I really thought I would never have a reason to go to Iowa. I mean, I never knew anything about Iowa except what I saw on TV. OK, I never saw anything on TV about Iowa. So, I really knew nothing about Iowa.
I was pretty sure that Iowa would produce a few Arabs. Every town needs a jeweler and a gas station. And I’m never surprised when I find a few Arabs in any small town. You can drop us just about anywhere and we find a way to survive.
When I arrived at the airport in Cedar Rapids, I was immediately surprised when I looked at my iPhone. Iowa had 4G service! I then remembered that I had heard of this city before. Cedar Rapids, Iowa is actually home to America’s first mosque. Yes, Iowa! The Arab community of Cedar Rapids has a story that is not much different from that of other Arab-American communities. One guy from Lebanon came, hustled, made some money, and before you know it, the whole village is there.
Then I made my way about 25 miles south to the University of Iowa. Now, I already knew the student leader that arranged for my visit to the university was an Egyptian-American. He was a very nice Midwestern boy with olive skin and a funny name. Imagine Aladdin, all grown up.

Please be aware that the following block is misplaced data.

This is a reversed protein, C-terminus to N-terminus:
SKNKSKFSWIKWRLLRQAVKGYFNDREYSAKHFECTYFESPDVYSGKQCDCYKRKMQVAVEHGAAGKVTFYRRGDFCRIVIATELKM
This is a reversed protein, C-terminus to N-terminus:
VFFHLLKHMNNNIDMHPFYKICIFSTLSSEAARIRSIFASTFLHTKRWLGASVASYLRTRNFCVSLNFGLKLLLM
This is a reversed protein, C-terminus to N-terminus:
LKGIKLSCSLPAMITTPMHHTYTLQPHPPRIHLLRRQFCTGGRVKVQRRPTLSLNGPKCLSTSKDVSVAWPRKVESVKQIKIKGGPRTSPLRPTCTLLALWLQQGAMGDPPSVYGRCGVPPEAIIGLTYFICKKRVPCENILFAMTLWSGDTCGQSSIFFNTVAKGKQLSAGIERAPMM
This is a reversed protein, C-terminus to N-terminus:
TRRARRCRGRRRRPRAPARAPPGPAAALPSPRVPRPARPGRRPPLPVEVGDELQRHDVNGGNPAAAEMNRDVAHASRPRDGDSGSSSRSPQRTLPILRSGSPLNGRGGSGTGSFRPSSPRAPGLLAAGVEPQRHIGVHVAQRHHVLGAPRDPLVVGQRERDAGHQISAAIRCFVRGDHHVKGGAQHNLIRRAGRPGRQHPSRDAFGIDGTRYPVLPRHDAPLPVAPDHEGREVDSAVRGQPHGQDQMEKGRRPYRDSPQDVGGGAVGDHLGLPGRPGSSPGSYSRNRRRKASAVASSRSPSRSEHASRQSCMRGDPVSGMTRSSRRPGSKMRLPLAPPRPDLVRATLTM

But it didn’t stop there. In Iowa, there were Arabs from everywhere. And I’m not exaggerating.
I met a beautiful couple from Morocco. The husband is a French-trained chef and operates a popular creperie in Iowa City. I know, crepes in Iowa! He and his wife both run the restaurant, and though he came up with all the recipes, has all the culinary training, and has all the experience, she still lets everyone know that she is “the boss.” And although she said this many times in front of many people, he never objected. As it turns out, Arab couples are just like any other.
Then I met another Egyptian-American who was a graduate of the University of Iowa and continued her career there as a coordinator at a domestic violence intervention program. I don’t mean to burst Bill O’Reilly’s bubble, but Arab women aren’t just the victims of domestic violence. As it turns out, they lead the effort to help prevent it, too.